In still other preferred embodiments, between 2 and 8 hole-transporting aromatic amine groups may be incorporated onto a polyhedral silsesquioxane core moiety. Formulas (IV) and (V) below are exemplary of such an embodiment:
Still other charge transport compounds within the scope of the invention are selected from compounds which can be formed into a thin film in an OLED and which possess hole transport properties, including: oligothiophenes, tetraselenotetracenes, mono- and oligo-tetrathiafulvalenes, oligo-tetraselenotetracenes and oligometallocenes. Other suitable charge transport compounds which may be oxidized to form the thin-layer oxidized charge transport materials of the invention can be selected from those disclosed in the aforementioned U.S. Pat. No. 5,853,906.
To the charge transport compound is added an oxidant which complexes with the charge transport compound to form an oxidized charge transport compound.
Broadly speaking, any suitable oxidant may be used, including without limitation, I2, FeCl3, TBAHA, perfluoroacids, organic sulfonic acids, and Lewis acids. Lewis acids are preferred. In the more preferred embodiments the oxidant is selected from MmXn, where M is a metal selected from As, Sb, Au, Bi and P, and X is a halogen selected from F, Cl, and Br, and m and n are integers consistent with the valencies of the respective metal and halogen. The most preferred oxidant species are SbF6 −, AuCl4 −, and AsF6 −.
Oxidant, as used herein, includes both the oxidizing species, such as the Lewis acid used to oxidize the charge transport compound, and the charged species complexed with the charge transport compound.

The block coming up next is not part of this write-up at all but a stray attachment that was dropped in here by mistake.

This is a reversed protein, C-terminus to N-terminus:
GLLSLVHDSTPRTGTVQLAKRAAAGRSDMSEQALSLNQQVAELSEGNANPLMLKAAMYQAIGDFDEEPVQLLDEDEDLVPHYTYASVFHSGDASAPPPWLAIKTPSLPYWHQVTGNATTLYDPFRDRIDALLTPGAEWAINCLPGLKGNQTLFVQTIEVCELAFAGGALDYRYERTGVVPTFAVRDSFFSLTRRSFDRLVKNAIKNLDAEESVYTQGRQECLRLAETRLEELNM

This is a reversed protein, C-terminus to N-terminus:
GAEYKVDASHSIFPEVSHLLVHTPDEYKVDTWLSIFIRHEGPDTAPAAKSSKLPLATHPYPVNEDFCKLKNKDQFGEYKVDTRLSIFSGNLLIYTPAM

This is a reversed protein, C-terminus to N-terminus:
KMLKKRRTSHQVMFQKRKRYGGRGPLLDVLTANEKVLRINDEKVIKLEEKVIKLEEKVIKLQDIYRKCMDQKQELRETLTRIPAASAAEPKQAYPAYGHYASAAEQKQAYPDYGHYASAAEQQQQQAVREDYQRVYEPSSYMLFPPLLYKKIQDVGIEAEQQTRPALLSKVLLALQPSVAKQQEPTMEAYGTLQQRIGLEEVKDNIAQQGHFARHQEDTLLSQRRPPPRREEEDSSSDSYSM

The weight percentage ratio of oxidant in the charge transport material is generally about 0.2 percent by weight to about 20 percent by weight (wt/wt) with respect to the charge transport material, and preferably between about 0.5 percent by weight and about 10.0 percent by weight.
An advantage of the present invention is that suitably thick and robust hole injection layers can be fabricated without a polymeric binder. The thickness of the OTL ranges from about 50 Angstroms to about 50,000 Angstroms, preferably from about 100 Angstroms to about 2,000 Angstroms. Very thin film hole injection layers, less than about 50 Angstroms, have been used to lower device driving voltages. However, these very thin films can develop pinholes, leading to device instability. On the other hand, films that are too thick may lead to high driving voltages.
Any type of emissive layer conventionally used in OLEDs may be employed with the novel OTLs according to the invention. Suitable luminescent materials for use in an OLED according to the invention include those formed of a conjugated organic host material, such as naphthalene, anthracene, phenanthrene, pyrene, benzopyrene, chrysene, picene, carbazole, fluorene, biphenyl, terphenyls, quarterphenyls, triphenylene oxide, dihalobiphenyl, trans-stilbene, and 1,4-diphenylbutadiene combined with a conjugated organic activating agent having condensed benzene rings, such as anthracene, tetracene, and pentacene. Combined electron transport/luminescent layers, such as tetraphenylbutadiene in polystyrene, and 4,4′-bis(5,7-di-t-pentyl-2-benzoxazolyl)-stilbene may also be used as a luminescent layer in an OLED according to the present invention. The reaction product of poly(N-vinyl carbazole) (PVCz) with a strong oxidizing agent, such as SbCl5 and the like, have also been demonstrated to exhibit luminescent and semiconducting characteristics and may be formed into a film and used in an OLED according to the invention. Other known materials suitable for use as emissive layers in OLEDs include tris(8-hydroxyquinolate) aluminum (AlQ3) complexes. Other metal complexes with heteroaromatic ligands, such as those disclosed in U.S. Pat. No. 5,925,472 (herein incorporated by reference), may also be used to form a luminescent layer in an OLED according to the invention. This list of potential luminescent layers is not exhaustive and many other alternative luminescent layers, hole-transport/luminescent layers, and electron-transport/luminescent layers, both currently available and being developed, can be used in an OLED according to the invention, as would be appreciated by those of skill in the art. It